JSSA (Jewish Social Service Agency) Training Institute
Caring for the Caregiver:
A Psychotherapy for Isolated and Weary Family Caregivers
(3 continuing education credits)
Barry J. Jacobs, Psy.D.
November 11, 2014; 9:00 a.m.-12:00 p.m.
Over 49 million Americans care for aging parents and disabled spouses each year. In this workshop by AARP columnist and the author of The Emotional Survival Guide for Caregivers, we will review research findings on the psychological and medical effects of long-term caregiving and discuss how modifying caregiver beliefs (including attributions, existential/spiritual meanings and attitudes towards giving and receiving help) can increase caregiver resilience and strengthen family ties. Video clips and transcripts will be used to demonstrate working with overwhelmed individual caregivers, contentious couples and divided and stalemated sibling groups.
- Review research findings on negative and positive psychological and medical effects of long-term family caregiving,
- Describe two models of family stress and coping,
- Identify 7 empirically supported means for increasing caregiver resilience,
- Outline 4 areas of caregiver beliefs that significantly impact caregivers’ emotional responses to caregiving,
- Explain 3 clinical methods for modifying maladaptive caregiver beliefs to decrease depression and reduce sibling dissension.
Barry J. Jacobs, Psy.D. is a clinical psychologist, family therapist and the author of the book, The Emotional Survival Guide for Caregivers—Looking After Yourself and Your Family While Helping an Aging Parent (Guilford, 2006). As a clinician, he specializes in helping families cope with serious and chronic medical illnesses. As an educator, he works as the Director of Behavioral Sciences for the Crozer-Keystone Family Medicine Residency Program in Springfield, PA and has had adjunct faculty positions with the Temple University School of Medicine, University of Pennsylvania School of Nursing and the Department of Psychology of the Philadelphia College of Osteopathic Medicine. He is the national spokesperson on family caregiving for the American Heart Association and a member of the AARP Caregivers Advisory Panel. He was a member of the American Psychological Association Presidential Task Force on Caregiving that produced the Caregiver Briefcase website. A former journalist, he writes a monthly column on family caregiving for AARP.org and was the long-time editor of the “In Sickness & Health” column for the APA journal Families, Systems & Health. He is a past board member of the Collaborative Family Healthcare Association, a national organization dedicated to the integration of physical and mental healthcare, and contributes frequently to its “Families and Health” blog. He is also an honorary board member of the Well Spouse Association and is on the expert panel for the Caregiving Crisis Great Challenge for TEDMED.com. Dr. Jacobs received his bachelor’s degree from Brown University and his doctorate in clinical psychology from Hahnemann/Widener Universities. He lives with his wife and two children in Swarthmore, PA. He maintains a website—www.emotionalsurvivalguide.com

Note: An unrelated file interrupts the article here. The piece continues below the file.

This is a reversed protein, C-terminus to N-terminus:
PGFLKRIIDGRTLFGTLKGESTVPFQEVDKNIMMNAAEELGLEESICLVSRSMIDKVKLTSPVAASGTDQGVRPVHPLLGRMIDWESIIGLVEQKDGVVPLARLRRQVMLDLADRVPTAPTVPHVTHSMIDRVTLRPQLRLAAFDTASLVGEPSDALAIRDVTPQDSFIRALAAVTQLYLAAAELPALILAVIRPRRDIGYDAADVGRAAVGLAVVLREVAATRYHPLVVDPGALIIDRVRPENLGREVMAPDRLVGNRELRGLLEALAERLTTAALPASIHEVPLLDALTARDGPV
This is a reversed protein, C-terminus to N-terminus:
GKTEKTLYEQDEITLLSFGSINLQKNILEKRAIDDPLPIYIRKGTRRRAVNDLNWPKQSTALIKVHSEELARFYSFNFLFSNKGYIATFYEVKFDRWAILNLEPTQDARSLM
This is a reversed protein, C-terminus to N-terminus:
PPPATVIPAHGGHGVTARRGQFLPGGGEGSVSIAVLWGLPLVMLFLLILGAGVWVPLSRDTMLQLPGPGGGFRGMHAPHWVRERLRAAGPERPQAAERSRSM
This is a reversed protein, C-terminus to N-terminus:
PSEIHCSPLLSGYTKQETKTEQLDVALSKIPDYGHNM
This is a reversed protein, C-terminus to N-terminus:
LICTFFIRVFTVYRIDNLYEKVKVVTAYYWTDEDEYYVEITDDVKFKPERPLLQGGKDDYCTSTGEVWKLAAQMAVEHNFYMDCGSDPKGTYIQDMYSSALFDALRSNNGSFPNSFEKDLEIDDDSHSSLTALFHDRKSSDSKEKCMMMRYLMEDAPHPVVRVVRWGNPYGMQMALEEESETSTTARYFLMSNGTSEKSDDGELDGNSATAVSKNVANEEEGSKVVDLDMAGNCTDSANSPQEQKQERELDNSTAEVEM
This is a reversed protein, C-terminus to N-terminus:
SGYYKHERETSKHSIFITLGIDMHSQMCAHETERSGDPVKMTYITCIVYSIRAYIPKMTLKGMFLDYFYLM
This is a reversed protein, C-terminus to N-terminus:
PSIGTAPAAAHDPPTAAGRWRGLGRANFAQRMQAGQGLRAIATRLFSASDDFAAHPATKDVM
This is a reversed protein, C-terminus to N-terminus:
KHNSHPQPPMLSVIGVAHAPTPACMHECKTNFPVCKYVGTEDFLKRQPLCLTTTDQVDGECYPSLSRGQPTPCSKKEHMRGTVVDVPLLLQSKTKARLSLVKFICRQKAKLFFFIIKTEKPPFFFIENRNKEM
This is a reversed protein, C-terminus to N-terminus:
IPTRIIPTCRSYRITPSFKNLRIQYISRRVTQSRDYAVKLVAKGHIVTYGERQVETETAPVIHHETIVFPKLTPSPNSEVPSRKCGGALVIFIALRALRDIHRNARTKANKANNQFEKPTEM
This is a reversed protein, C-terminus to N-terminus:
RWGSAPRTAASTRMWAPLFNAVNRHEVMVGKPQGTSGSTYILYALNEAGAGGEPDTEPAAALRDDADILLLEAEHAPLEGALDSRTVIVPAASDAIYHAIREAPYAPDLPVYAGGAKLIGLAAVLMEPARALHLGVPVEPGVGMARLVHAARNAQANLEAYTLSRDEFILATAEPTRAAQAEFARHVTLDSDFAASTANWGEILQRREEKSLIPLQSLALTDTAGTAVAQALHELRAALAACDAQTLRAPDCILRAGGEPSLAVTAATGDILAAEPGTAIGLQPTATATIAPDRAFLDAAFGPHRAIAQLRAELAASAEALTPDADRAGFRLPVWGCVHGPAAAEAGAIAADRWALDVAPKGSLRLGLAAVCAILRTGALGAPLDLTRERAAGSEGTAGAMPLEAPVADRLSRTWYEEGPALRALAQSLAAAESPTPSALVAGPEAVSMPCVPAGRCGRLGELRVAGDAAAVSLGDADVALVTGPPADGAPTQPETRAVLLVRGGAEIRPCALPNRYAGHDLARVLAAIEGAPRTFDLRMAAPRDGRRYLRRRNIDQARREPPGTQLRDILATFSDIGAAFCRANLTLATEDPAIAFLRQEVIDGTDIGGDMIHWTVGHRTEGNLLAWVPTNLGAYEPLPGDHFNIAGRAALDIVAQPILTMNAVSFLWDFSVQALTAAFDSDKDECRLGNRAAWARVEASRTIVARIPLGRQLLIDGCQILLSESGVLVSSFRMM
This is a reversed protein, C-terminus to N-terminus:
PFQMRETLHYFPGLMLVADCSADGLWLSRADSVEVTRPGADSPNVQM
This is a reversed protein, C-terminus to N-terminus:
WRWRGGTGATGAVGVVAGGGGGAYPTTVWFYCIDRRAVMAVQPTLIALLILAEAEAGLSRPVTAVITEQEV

This is a training for mental health professionals, and other health professionals.
Continuing Education: 3 Credits
Cancellation Policy for CE Training Programs
JSSA does not refund registration fees for CE training program cancellations. However, a credit can be issued if JSSA receives a registrant’s cancellation up to two business days prior to the training date. This credit can be applied towards a future CE training, symposium or post-graduate course up to one year from the issue date.
Please visit www.jssa.org/traininginstitute for complete information about JSSA Training Institute policies.
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When & Where
JSSA (Jewish Social Service Agency)
JSSA has been helping people across the Washington metropolitan area meet emotional, social, and physical challenges for more than 120 years. A nonsectarian provider, we serve people of all religious backgrounds, races and ethnicities, helping the youngest child to the most fragile senior, from individuals to entire families. JSSA provides services and support to more than 30,000 individuals and families a year through our wide range of counseling, educational, specialized employment, in-home support, hospice and nursing care, and social services.